UAV news wrap-up
Google acquires Titan Aerospace for $60 million; Facebook acquires Ascenta for $20 million; Groupe Gorgé, through ECA, acquires Infotron for $10 million and the Navy is building a new UAV center. Here’s a wrap-up of these and other UAV stories in the news:
- Titan Aerospace sells to Google for $60 million
- Facebook acquires small UK UAV start-up Ascenta for $20 million
- Groupe Gorgé, via its subsidiary ECA SA, acquires Infotron for $10 million
ADDITIONAL STORIES IN THE NEWS:
- Parrot-owned Swiss start-up SenseFly, already making inroads selling their popular eBee drone and mapping system around the world, has launched a new system specifically to assist agricultural businesses with their precision agriculture projects. They give a long list of opportunities using their new system: Plant stress assessment, Yield monitoring, Chlorophyll indication, Senescence analysis, Drought assessment, Biomass indication, Leaf area indexing, Nitrogen recommendation, Phenology, Growth monitoring, Crop discrimination, Leaf area indexing, Tree classification, Plant counting and more.
- DARPA is converting aging and returing military drones into wifi hotspots. Darpa’s Mobile Hotspots program is retrofitting retired Shadow drones that flew in Iraq for intelligence, surveillance and reconnaissance, with pods that will be able to transfer a gb of data per second providing soldiers in remote areas with the same access to tactical operation centers and mission data that others in more central theaters have. The 11′ long RQ-7 Shadow drones requires new antennas and special amplifiers, plus a pod to carry all the new gear, thereby enabling the upgraded drones to fly higher and farther out of enemy range for flights lasting as long as nine hours.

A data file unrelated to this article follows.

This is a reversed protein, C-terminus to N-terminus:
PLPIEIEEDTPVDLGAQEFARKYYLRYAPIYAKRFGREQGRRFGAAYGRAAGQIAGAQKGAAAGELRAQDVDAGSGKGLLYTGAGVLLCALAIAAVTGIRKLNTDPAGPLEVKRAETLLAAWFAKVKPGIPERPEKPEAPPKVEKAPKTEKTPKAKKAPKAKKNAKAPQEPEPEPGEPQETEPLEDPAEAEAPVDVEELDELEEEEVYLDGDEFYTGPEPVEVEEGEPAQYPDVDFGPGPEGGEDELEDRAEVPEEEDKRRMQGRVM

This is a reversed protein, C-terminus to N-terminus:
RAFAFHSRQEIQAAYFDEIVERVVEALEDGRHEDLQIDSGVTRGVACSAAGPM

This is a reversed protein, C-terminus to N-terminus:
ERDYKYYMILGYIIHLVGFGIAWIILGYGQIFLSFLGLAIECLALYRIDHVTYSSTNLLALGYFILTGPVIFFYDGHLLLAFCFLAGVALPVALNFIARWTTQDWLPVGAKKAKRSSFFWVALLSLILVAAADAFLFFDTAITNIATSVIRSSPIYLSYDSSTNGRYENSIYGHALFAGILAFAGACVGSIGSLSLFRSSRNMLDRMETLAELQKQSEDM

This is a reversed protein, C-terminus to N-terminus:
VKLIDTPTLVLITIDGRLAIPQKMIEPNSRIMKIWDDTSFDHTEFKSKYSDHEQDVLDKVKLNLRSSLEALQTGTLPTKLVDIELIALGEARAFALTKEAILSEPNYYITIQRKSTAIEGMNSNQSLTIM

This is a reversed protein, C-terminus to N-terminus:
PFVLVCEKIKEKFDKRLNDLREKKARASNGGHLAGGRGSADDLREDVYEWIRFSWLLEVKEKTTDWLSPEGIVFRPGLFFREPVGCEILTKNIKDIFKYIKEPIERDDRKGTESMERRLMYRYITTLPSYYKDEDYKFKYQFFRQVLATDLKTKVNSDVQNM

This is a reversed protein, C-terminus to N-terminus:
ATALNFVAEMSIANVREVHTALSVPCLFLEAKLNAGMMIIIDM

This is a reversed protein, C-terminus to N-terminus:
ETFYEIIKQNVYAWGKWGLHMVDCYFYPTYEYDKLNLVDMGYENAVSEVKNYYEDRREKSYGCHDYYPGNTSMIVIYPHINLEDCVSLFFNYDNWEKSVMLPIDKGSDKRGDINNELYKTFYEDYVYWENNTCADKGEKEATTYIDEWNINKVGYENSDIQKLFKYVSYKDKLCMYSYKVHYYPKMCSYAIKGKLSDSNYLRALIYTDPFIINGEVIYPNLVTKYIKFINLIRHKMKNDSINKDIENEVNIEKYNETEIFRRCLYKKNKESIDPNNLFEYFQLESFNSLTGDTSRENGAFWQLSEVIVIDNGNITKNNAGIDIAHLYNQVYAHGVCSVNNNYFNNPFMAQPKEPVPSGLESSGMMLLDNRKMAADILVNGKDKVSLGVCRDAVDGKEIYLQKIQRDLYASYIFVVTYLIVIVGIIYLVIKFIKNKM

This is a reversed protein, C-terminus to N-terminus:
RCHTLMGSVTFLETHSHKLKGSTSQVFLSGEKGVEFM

- Southern California drone fans will soon have their own UAV base (Las Vegas, take that! POW!). The Navy base in Point Magu is building a new UAV center for Northrup Grumman Triton drones – shown above. These mammoth (131′ wing span) unarmed UAVs have 360º sensors and can cruise out over the ocean, find and track ships and spot potential threats. The Navy expects to operate four of these drones and perform five missions a day to provide around-the-clock surveillance over the water.
- In a $2,000 research report from Noealt Corporate Services, many helicopter manufacturers are exploring the UAS domain and making plans and products to strengthen their technological capabilities to remain competitive.
Thus the forward momentum in autonomous aerial systems continues on multiple fronts: business and agricultural pursuits, defense and surveillance, research and commercialization, and philanthropic.
One takeway from the recent Xconomy RoboMadness event in Silicon Valley was this timeline:
CyPhy Works CEO Helen Greiner sees a very specific timeline for how drone applications will roll out. Today, they’re used primarily for entertainment, hobbyists and photo-taking purposes, but by 2015/2016, she says, they’ll be used for protection and inspection, by both military and commercial users. By 2017/2018 they’ll be used for evaluating and managing—observing structures, and sending drones to do jobs too dangerous for workers. By 2019, transportation—for online retailers, local stores, even restaurants. Some people have argued that Amazon Prime Air is just a publicity stunt; Greiner thinks the company is serious about it.